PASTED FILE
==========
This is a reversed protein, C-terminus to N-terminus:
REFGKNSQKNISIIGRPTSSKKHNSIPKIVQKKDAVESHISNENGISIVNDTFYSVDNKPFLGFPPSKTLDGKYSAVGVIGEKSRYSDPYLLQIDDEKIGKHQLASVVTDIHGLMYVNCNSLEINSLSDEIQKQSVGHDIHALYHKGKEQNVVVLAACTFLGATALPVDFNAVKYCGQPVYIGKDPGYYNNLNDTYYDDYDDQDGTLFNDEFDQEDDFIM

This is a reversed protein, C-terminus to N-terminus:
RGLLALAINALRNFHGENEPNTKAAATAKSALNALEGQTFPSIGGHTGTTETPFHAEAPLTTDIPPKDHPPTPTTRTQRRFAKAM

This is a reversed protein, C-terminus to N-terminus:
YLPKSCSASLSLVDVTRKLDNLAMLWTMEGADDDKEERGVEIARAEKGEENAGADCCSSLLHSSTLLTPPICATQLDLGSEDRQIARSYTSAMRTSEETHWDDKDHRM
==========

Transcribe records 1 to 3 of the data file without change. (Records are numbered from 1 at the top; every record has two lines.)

This is a reversed protein, C-terminus to N-terminus:
REFGKNSQKNISIIGRPTSSKKHNSIPKIVQKKDAVESHISNENGISIVNDTFYSVDNKPFLGFPPSKTLDGKYSAVGVIGEKSRYSDPYLLQIDDEKIGKHQLASVVTDIHGLMYVNCNSLEINSLSDEIQKQSVGHDIHALYHKGKEQNVVVLAACTFLGATALPVDFNAVKYCGQPVYIGKDPGYYNNLNDTYYDDYDDQDGTLFNDEFDQEDDFIM

This is a reversed protein, C-terminus to N-terminus:
RGLLALAINALRNFHGENEPNTKAAATAKSALNALEGQTFPSIGGHTGTTETPFHAEAPLTTDIPPKDHPPTPTTRTQRRFAKAM

This is a reversed protein, C-terminus to N-terminus:
YLPKSCSASLSLVDVTRKLDNLAMLWTMEGADDDKEERGVEIARAEKGEENAGADCCSSLLHSSTLLTPPICATQLDLGSEDRQIARSYTSAMRTSEETHWDDKDHRM